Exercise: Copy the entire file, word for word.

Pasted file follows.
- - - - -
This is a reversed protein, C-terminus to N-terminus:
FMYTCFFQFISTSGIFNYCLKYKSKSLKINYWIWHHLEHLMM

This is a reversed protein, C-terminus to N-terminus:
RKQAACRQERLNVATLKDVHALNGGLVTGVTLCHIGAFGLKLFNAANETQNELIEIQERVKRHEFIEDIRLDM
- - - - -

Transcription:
This is a reversed protein, C-terminus to N-terminus:
FMYTCFFQFISTSGIFNYCLKYKSKSLKINYWIWHHLEHLMM

This is a reversed protein, C-terminus to N-terminus:
RKQAACRQERLNVATLKDVHALNGGLVTGVTLCHIGAFGLKLFNAANETQNELIEIQERVKRHEFIEDIRLDM